Also software was written optimised for performance per CPU. Many traditional software comes with a long list of exact specifications that need to be followed in order for you to get enterprise support.

Big bloated frameworks are used to manage the thousands of features that are found in traditional enterprise solutions.

The container micro services future
Enterprise software is often hard to use, integrate, scale, etc. This is all the consequence of creating a big monolithic system that contains solutions for as many use cases possible.

In come cloud, containers, micro-services, orchestration, etc. and all rules change.

The best micro services architecture is one where important use cases are reflected in one service, e.g. the shopping cart service deals with your list of purchases however it relies on the session storage service and the identity service to be able to work.

Each service is ran in a micro services container and services can be integrated and scaled in minutes or even seconds.

What benefits do micro services and orchestration bring?
In a monolithic world change means long regression tests and risks. In a micro services world, change means innovation and fast time to market. You can easily upgrade a single service. You can make it scale elastically. You can implement alternative implementations of a service and see which one beats the current implementation. You can do rolling upgrades and rolling rollbacks.

So if enterprise solutions would be available as many reusable services that can all be instantly integrated, upgraded, scaled, etc. then time to market becomes incredibly fast. You have an idea. You implement five alternative versions. You test them. You combine the best three in a new alternative or you use two implementations based on a specific customer segment. All this is impossible with monolithic solutions.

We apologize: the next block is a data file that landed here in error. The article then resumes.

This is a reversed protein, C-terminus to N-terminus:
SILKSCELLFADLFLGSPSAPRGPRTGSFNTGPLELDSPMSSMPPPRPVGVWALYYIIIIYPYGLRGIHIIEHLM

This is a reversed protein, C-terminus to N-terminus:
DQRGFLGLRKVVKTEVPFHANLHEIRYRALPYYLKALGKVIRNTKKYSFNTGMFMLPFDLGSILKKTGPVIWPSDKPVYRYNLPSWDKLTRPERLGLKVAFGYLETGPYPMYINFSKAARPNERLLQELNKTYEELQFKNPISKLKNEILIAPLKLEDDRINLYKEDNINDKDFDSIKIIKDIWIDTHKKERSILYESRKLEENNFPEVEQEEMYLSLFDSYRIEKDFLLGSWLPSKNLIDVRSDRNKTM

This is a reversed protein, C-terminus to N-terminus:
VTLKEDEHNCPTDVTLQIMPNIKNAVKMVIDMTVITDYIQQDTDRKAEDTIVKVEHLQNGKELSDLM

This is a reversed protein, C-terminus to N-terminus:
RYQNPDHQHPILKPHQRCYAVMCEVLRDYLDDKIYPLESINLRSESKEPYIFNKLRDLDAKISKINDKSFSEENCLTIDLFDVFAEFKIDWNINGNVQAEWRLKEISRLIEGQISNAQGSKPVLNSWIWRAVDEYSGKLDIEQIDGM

This sounds like we reinvented SOA
Not quite. SOA focused on reusable services but it never embraced containers, orchestration and cloud. By having a container like Docker or a service in the form of a Juju Charm, people can exchange best practice’s instantly. They can be deployed, integrated, scaled, upgraded, etc. SOA only focused on the way services where discovered and consumed. Micro services focus additionally on global reuse, scaling, integration, upgrading, etc.

The future…
We are not quite there yet. Standards are still being defined. Not in the traditional standardisation bodies but via market adoption. However expect in the next 12 months to see micro services being orchestrated at large scale via open source solutions. As soon as the IT world has the solution then industry specific solutions will emerge. You will see communication solutions, retail solutions, logistics solutions, etc. Traditional vendors will not be able to keep pace with the innovation speed of a micro services orchestrated industry specific solution. Expect the SAPs, Oracles, etc. of this world to be in chock when all of a sudden nimble HR, recruiting, logistics, inventory, supplier relationship management solutions, etc. emerge that are offered as SaaS and on-premise often open source. Super easy to use, integrate, manage, extend, etc. It will be like LEGO starting a war against custom made toys. You already know who will be able to be more nimble and flexible…